Sr Product Designer




UX/UI Design

UX Research


I embarked on a thrilling adventure at Payfit, collaborating with new Product Manager and Engineering Manager. Our OKR was set for us – to reduce the time spent by our Customer Support (CS) team on payroll error corrections by a challenging 15% within six months. As I was onboarding at PayFit, I used this project as a way to gain knowledge on our product and its user journeys by extending the research process.

Problem Statement


At Payfit, we recognized a recurring challenge faced by our users: the need to correct payroll after it had been closed. Often, these corrections arose from simple human errors or oversights. Users had to engage in a tedious back-and-forth communication with our CS team, resulting in a process that goes up to an average of 20 minutes per request. Not only was this time-consuming, but it also came with substantial infrastructure costs for the company. Prior teams had already delved into this issue, and our task was to deliver a feature that would empower payroll administrators and CEOs of small companies to independently edit their past payrolls – the “Reopen Payroll” feature.

Error management1

Design process

As my PM and I start thinking about this requirement, we asked ourselves the following questions:

  • What were the root causes of these errors? Where did they originate, how often and why did our users face this challenge?
  • Do users genuinely want the autonomy to reopen payroll? Do they feel all comfortable doing so?
  • Is it legally viable to reopen a closed payroll? How to make sure we stay compliant?

Our preliminary research was instrumental in guiding us.

  1. We started by collecting data and evidence, utilizing the expertise of our data analyst team who gathered information into a Looker report. We plunged into a huge pile of useful resources created by different teams in the months leading up to this project to create our first assumptions.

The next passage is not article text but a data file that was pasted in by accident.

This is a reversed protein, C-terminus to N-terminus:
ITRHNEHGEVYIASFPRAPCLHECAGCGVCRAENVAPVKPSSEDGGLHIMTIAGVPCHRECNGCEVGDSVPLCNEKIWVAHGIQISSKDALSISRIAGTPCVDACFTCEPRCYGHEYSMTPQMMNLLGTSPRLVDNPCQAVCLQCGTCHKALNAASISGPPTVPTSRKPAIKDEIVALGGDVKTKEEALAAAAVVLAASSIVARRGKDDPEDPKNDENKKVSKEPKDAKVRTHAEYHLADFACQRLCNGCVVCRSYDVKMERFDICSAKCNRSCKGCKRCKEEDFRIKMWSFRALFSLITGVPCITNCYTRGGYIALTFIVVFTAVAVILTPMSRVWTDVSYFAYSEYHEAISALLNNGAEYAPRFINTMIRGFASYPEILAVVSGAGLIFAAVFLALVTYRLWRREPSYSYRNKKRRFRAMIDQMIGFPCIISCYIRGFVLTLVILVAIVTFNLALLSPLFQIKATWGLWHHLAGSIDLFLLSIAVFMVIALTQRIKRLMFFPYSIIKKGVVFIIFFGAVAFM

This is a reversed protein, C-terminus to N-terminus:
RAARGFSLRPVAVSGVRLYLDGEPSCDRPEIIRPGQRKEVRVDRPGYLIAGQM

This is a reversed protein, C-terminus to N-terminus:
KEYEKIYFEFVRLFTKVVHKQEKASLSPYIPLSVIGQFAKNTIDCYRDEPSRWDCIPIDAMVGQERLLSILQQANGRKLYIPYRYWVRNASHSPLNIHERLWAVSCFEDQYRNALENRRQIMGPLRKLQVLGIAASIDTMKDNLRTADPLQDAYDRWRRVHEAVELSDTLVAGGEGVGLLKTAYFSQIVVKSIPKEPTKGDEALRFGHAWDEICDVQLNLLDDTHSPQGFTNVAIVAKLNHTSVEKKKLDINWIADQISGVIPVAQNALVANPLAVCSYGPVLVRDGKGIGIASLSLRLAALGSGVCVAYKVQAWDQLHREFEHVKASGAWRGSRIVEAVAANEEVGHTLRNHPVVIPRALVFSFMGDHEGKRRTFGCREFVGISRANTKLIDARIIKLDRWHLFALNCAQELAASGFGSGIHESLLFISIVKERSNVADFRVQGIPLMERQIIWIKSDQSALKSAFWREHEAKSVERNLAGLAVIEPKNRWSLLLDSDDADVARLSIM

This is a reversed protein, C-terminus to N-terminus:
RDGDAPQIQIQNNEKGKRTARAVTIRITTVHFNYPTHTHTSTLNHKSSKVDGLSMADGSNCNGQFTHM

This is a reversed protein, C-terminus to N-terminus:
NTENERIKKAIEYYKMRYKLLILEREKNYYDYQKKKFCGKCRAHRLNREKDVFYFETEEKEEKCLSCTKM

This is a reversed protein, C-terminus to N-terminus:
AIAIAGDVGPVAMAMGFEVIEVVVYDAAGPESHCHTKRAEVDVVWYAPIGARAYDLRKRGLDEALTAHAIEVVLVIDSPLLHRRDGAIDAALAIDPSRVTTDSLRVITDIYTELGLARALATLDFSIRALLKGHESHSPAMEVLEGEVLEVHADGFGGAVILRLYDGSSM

2. While my PM was taking care of the legal and compliance topic, I observed and interviewed our CS team while they navigated the old, inefficient process. To gain a deeper understanding, I personally handled two customer cases. We also engaged with our users, interviewing 10 customers, including 5 payroll administrators and 5 CEOs, our 2 personas.
  3. Additionally, we conducted a survey in France, receiving responses from over 150 users. The goal was to check if there were any nuances for our users in the desire to be autonomous in reopening payroll.
  4. Simultaneously, another team was working on a project dealing with errors occurring after the social declaration had been sent to the social organisms. The legal impact is different from our initiative but the question arose – did our users perceive a distinction between correcting a payslip before or after this crucial step? We organized a design sprint, envisioning a unified experience and testing it with 10 participants.

The vision


From the design sprint, we came to the conclusion that, although the two initiatives are similar, payroll administrators who are experts in the field understand the difference, while non-experts like CEOs aren't quite familiar with the legal impact that exists after sending payroll to social organizations, and treat any corrections in the same way.


It gave us the vision for the ideal experience. Our concept is about giving our users the power to make decisions independently or with guidance. We will create a smart system that mimics our CS team's decision-making process using a sophisticated decision tree algorithm. This algorithm takes into account critical factors like dates, company size, and agreements, just like our CS team does. Then, it suggests tailored solutions for specific issues, such as fixing contract end dates or adding bonuses. This innovation will make the platform incredibly user-friendly, empowering users and improving their decision-making process.